Antibiotic testing/bacterial susceptability

If sufficient bacteria are grown and the single pure strain identified such as e coli or enterococcus, antibiotics will be tested against the bacteria to check their effectiveness in stopping the infection. This is known as susceptibility and resistance and the results will be noted on the lab report to help your GP prescribe the correct antibiotic.

To determine bacterial susceptibility, the laboratory injects the bacteria isolated from the sample into a series of tubes or cups that contain broth dilutions of the antibiotic. After a standardized incubation period, the lowest concentration of antibiotic that prevents visible growth of the organism is classified as the minimal inhibitory concentration (MIC).

The alternate method of bacterial susceptibility is via the disk diffusion method. Using this technique, disk plates are impregnated with various antibiotics and placed on the surface of an agar plate that has been injected with the isolated bacterial sample. The antibiotic diffuses outward from the disk over a standard incubation time, and the diameter of the zone of inhibition is measured. The size of this zone is compared with standards to determine the sensitivity of the organism to the drug.

The laboratory report that will be sent to your GP will report the name of bacterium grown and the sensitivities of the antibiotics tested against each bacterium.

The interpretation of this testing categorizes each antibiotic result as susceptible (S), intermediate (I), sensitive-dose dependent (SD), resistant (R) or no interpretation (NI).  What does this mean?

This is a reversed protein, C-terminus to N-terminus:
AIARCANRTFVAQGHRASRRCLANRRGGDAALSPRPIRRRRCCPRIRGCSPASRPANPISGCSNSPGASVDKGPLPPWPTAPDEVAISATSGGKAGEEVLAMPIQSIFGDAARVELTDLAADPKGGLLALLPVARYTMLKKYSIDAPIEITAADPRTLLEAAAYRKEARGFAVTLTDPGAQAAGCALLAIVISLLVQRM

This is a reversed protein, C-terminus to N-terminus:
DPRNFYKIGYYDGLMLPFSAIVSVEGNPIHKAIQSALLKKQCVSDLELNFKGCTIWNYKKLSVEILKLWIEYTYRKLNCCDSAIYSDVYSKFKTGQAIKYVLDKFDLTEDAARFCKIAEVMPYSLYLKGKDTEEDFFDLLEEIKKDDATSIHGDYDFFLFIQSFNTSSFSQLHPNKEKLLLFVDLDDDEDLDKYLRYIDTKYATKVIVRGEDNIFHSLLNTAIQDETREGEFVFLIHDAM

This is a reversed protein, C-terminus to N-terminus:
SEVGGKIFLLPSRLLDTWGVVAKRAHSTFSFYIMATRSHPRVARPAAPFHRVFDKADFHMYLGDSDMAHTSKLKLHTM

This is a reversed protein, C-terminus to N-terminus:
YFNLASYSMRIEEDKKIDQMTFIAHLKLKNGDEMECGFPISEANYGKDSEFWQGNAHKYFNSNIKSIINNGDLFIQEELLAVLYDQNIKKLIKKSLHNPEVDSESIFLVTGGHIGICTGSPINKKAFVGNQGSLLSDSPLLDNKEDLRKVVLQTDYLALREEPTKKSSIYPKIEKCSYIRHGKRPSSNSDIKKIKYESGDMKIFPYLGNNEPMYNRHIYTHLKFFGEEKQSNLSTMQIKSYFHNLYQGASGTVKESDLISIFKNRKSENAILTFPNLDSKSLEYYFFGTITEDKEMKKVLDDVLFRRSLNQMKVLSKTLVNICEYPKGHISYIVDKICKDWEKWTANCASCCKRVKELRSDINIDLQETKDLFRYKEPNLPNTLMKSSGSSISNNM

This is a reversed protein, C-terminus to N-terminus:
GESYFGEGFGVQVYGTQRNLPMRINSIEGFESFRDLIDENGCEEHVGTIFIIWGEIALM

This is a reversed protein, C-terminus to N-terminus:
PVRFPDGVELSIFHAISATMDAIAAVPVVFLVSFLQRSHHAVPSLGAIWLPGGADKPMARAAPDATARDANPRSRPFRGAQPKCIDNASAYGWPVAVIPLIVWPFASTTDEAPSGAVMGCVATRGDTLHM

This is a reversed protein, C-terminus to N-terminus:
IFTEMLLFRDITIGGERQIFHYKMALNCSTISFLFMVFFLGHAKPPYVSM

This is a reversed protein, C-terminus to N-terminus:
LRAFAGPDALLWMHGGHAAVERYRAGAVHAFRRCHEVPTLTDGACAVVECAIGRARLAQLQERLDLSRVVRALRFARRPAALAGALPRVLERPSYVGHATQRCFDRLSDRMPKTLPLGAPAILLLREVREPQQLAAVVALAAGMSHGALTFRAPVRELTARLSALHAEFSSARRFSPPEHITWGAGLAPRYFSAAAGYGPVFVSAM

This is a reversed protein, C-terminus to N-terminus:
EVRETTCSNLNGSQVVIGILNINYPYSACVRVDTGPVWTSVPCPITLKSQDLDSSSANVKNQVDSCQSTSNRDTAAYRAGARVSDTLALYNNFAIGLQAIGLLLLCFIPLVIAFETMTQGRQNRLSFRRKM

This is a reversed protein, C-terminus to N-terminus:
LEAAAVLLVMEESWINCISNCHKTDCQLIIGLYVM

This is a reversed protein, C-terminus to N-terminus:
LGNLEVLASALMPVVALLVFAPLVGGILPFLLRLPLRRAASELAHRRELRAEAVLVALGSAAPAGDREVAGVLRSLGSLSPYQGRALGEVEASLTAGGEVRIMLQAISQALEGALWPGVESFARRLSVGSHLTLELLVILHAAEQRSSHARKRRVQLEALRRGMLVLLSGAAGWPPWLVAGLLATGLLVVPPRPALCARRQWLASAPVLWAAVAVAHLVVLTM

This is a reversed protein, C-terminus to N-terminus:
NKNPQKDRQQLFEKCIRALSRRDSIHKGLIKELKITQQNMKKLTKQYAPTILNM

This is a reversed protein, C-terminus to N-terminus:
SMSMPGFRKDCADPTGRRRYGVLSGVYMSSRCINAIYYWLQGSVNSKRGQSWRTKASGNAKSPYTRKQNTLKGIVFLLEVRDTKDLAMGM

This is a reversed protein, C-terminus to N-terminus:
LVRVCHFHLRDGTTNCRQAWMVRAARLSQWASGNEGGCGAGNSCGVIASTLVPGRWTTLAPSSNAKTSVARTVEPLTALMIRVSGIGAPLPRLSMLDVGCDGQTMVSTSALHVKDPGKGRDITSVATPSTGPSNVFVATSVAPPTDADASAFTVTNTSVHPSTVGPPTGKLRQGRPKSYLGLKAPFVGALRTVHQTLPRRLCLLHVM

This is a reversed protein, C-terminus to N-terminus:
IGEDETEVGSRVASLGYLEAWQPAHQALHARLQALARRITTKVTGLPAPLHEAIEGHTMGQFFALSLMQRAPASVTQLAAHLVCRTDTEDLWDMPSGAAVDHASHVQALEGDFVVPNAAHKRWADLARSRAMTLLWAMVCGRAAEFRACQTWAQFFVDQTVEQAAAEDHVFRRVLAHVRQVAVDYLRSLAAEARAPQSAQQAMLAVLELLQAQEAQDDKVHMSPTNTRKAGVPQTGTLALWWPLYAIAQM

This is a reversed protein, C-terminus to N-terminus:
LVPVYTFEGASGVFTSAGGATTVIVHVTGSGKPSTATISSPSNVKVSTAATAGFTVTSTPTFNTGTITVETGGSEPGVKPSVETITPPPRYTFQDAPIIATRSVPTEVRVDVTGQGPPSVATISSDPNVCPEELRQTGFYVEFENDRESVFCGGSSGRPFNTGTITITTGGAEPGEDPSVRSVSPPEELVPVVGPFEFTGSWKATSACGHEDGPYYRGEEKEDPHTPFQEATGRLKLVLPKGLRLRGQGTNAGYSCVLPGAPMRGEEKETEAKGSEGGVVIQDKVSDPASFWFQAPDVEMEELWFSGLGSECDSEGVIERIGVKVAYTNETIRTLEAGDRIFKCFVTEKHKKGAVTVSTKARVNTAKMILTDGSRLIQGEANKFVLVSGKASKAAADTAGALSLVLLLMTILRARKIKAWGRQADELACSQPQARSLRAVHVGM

• Susceptible (S): This indicates that the antibiotic may be an appropriate choice for treating the infection caused by the bacteria tested. i.e. the organism is likely to respond to treatment with this drug, at the recommended dosage. Bacterial resistance is absent or at a clinically insignificant level.
  • Intermediate (I): It is applicable to those is bacteria that are “moderately susceptible” to an antibiotic. The intermediate category serves as a buffer zone between susceptible and resistant. The antimicrobial agent may still be effective against the tested isolate but response rates may be lower than for susceptible isolates.
  • Susceptible-dose dependent (SDD):
    This is a new category for antibacterial susceptibility testing. If a particular bacteria falls under this category, the susceptibility will depend on the dosing regimen used. Higher doses or more frequent doses or both should be used to achieve concentration levels that are more likely to be clinically effective.
  • Resistant (R). If a bacteria is resistant to a particular antibiotic; it won’t be inhibited by that specific medication using a normal dosage. There is also no expectation of this bacteria to respond a higher dosage.
  • Non-susceptible (NS) This category is used for bacteria where there are resistant strains.


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